Reliability

Growing Population, Growing Economy, Growing Demand

Texas is the second largest manufacturer and fastest growing state in the country. Demand for affordable and reliable electricity is increasing, and Texas’ market-based system, which uses a balanced portfolio of fuels, is responding to that demand. However, this balanced approach, and its reliability, are at risk due to Presidential mandates and EPA rules.

boltLearn more about the “Story of Electricity.”

The Electric Reliability Council of Texas (ERCOT) oversees approximately 90% of Texas’ total electricity load. Without incorporating the effects of any of the U.S. Environmental Protection Agency’s (EPA) recent rulemakings, by 2024, the ERCOT region will fall approximately 4,640 megawatts short of its historical capacity reserve margin needed to maintain electric reliability. This is the equivalent of approximately 4 nuclear plants, 8 coal plants, 44 gas plants, or 19,330+ wind turbines. Once EPA’s rulemakings are taken into account, this shortfall could grow to as much as 12,746 megawatts, or the approximate equivalent of 10 nuclear plants, 22 coal plants, 120 gas plants, or 53,100+ wind turbines. Under these conditions, ERCOT will have a negative capacity reserve margin of up to -3.8%.

By 2024, the ERCOT region will fall 4,640 megawatts short of needed generation, equivalent to:

4

nuclear plants

8

coal plants

44

gas plants or

19330

wind turbines

The Southwest Power Pool (SPP) is a regional transmission organization that oversees the production and distribution of electricity majority for the majority of the parts of Texas not in the Electric Reliability Council of Texas (ERCOT), in addition to numerous other states. SPP’s assessment of reliability found that EPA’s Proposed Clean Power Plan would lead to a 200% increase in expected electricity generation retirements, which will lead to a 4,600 MW shortfall by 2020 and 10,100 MW in 2024, resulting in in a -4.0% reserve margin by 2024. SPP ultimately concluded that the proposed Clean Power Plan “will impede reliable operation of the electric transmission grid in the SPP region, resulting in violations of NERC’s mandatory reliability standards and exposing the power grid to significant interruption or loss of load.” A new SPP assessment of the Final Clean Power Plan is expected in the near future.

Texas has no megawatts to spare, and the state must be thoughtful about how we ensure reliable, affordable electricity for growing demand in the future.

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Sources, Impacts of EPA's Rules on ERCOT

Baseline capacity and demand data obtained from ERCOT, Report on the Capacity, Demand, and Reserves [CDR] in the ERCOT Region, 2015-2024, Dec. 1, 2014.Capacity Required to Maintain 13.75% Reserve Margin (Low-Growth) is based on demand projected in the December 2014 CDR Report, with reductions in demand based on the 5% demand efficiency projected by ERCOT by 2029, prorated to 2024. The 5% efficiency reduction is prorated based on the percentage efficiency gain EPA projects for Texas in the Clean Carbon Plan by 2024. See EPA, Clean Power Plan, Goal Computation TSD, Appendix 1 and 2.Capacity Required to Maintain 13.75% Reserve Margin (Moderate-Growth) is based on the demand projected in the May 2012 CDR report, with the same efficiency rates assumed above. Demand for 2023 and 2024 were based on a continued estimated demand, based on the average of demand growth between 2018-2022.Projected Capacity (Minimum EPA Forced Retirements) is based on the minimum coal and gas retirements projected by ERCOT in its Analysis of EPA Rule impacts. See pg. 28. The minimum coal retirement scenario was an incremental 3,300 MW over baseline. The minimum gas retirement was 1,300 MW, but since this was 700 MW less than baseline, it is reflected as an increase in generation. There is no addition of renewable generation over baseline. The total net reduction was 2,600 MW from baseline.Projected Capacity (Maximum EPA Forced Retirements) is based on the maximum coal and gas retirements projected by ERCOT. The maximum incremental coal retirement scenario was 7,700 MW over baseline. The maximum incremental gas retirement scenario was 4,100 MW over baseline. See pg. 28 of ERCOT’s Analysis of EPA Rule Impacts. Renewable generation totals are added to this calculation. Half of the maximum projected renewable wind generation is modeled to be non-coastal (1750 MW at 12% contribution value = 210 MW) and the other half as coastal (1750 MW at 56% contribution value = 980 MW). See id. at pg. 20, n. 24. Incremental solar of 3,600 MW is calculated to have a 70% contribution value, for a total of 2520 MW. 1300 MW of new natural gas combined cycle generation is also added, but 3,600 of lost incremental simple turbine generation is subtracted. The total net reduction of capacity was 10,390 MW from baseline.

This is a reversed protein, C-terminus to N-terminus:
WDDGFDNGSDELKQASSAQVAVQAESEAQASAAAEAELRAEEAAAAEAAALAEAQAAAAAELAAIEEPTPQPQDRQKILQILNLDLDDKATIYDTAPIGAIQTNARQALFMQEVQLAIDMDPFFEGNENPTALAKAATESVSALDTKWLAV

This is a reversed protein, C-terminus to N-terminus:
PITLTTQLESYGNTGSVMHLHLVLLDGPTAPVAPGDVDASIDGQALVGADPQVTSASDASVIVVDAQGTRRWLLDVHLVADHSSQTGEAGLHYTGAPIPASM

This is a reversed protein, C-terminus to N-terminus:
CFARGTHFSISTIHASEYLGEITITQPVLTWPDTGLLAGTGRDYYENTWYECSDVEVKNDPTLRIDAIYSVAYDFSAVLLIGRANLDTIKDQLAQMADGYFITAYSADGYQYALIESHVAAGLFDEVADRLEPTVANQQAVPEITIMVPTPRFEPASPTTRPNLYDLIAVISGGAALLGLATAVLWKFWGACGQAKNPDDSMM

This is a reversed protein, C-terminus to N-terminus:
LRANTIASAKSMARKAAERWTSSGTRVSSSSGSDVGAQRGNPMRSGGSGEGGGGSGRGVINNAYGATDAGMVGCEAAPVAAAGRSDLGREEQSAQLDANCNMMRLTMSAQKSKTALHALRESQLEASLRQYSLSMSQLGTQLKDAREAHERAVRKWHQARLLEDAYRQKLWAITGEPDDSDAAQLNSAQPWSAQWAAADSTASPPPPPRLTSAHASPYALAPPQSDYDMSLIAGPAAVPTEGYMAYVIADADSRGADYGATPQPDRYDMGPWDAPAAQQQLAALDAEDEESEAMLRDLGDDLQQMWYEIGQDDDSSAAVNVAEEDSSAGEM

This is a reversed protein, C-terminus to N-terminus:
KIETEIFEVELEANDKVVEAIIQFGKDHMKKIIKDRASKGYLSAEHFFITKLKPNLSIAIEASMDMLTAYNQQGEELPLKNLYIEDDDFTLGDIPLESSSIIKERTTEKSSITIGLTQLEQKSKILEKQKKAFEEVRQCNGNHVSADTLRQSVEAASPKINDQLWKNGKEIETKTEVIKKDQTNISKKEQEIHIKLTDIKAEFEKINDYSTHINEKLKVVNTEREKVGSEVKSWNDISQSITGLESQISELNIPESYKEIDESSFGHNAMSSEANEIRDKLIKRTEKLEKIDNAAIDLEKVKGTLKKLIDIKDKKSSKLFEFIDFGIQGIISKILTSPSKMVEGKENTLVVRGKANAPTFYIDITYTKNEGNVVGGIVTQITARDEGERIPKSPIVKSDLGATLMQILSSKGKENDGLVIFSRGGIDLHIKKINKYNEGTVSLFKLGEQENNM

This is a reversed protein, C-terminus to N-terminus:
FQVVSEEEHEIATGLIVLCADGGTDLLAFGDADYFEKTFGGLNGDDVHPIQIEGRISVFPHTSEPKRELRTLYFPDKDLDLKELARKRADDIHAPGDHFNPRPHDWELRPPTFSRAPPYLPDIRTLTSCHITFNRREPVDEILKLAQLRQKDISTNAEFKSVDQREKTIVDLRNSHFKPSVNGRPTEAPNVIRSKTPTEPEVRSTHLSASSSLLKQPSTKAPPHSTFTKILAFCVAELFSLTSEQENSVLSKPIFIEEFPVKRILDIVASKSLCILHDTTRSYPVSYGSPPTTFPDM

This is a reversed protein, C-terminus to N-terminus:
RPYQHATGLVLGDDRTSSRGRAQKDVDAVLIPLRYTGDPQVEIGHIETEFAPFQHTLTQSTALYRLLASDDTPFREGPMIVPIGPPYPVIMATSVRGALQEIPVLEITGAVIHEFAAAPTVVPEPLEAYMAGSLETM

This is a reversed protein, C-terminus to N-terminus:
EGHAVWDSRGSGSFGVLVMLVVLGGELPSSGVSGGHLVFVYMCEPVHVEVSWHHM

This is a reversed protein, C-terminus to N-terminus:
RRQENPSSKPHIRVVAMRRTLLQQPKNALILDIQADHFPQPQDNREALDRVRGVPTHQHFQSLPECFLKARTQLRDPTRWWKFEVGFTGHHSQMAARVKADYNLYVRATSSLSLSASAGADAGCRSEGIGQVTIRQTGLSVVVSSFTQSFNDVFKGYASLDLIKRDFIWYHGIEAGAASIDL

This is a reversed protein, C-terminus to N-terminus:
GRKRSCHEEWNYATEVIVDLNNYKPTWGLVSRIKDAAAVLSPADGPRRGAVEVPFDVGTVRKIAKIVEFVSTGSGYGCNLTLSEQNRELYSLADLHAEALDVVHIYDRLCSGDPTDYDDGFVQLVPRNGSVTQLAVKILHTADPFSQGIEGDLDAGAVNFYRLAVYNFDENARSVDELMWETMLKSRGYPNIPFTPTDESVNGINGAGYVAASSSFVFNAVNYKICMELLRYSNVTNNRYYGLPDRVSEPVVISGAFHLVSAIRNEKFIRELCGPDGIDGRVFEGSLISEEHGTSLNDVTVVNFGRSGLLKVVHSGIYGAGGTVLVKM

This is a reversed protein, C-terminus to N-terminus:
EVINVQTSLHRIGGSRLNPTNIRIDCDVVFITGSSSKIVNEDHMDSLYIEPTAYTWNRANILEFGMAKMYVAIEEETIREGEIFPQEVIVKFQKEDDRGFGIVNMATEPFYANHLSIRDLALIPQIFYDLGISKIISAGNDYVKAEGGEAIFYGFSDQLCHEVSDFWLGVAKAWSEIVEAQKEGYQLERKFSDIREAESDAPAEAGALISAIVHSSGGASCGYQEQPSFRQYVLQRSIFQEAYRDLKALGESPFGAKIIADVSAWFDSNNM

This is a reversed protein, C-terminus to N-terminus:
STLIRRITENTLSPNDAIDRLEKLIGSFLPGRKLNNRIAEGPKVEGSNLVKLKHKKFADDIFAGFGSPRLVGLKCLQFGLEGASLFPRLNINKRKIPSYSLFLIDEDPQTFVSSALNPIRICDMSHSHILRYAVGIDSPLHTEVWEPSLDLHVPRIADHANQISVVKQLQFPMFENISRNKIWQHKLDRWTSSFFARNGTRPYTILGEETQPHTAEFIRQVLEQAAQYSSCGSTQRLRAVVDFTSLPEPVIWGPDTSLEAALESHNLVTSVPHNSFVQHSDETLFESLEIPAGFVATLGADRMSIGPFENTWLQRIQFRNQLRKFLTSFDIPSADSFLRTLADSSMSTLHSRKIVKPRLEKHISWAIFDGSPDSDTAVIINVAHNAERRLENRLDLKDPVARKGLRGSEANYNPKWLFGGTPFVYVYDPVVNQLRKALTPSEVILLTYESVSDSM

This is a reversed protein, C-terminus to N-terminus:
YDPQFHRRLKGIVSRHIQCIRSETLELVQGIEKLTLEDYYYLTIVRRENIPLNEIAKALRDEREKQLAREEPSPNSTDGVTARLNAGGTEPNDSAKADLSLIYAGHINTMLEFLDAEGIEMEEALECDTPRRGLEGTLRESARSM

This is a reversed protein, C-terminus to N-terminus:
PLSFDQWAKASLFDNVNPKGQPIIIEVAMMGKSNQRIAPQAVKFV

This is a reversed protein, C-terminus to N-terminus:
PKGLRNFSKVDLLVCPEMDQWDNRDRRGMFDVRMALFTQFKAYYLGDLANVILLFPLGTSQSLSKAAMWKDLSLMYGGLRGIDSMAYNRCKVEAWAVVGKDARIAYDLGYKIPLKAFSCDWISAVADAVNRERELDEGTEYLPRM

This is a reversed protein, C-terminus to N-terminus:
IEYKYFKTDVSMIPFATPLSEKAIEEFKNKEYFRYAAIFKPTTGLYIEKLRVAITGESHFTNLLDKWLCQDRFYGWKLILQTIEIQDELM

Under both the minimum and maximum retirement scenarios, since EPA projects the bulk of the rule compliance deadlines to fall between 2016 to 2022, retirements are assumed to incrementally take effect from 2015 through 2020. All retirements are modeled to be in effect by 2020.

The 13.75% reserve margin is ERCOT’s historical reserve margin target to maintain reliability and the North American Electric Reliability Corporation’s reference margin level for the ERCOT region. See NERC, 2014 Summer Reliability Assessment (May 2014).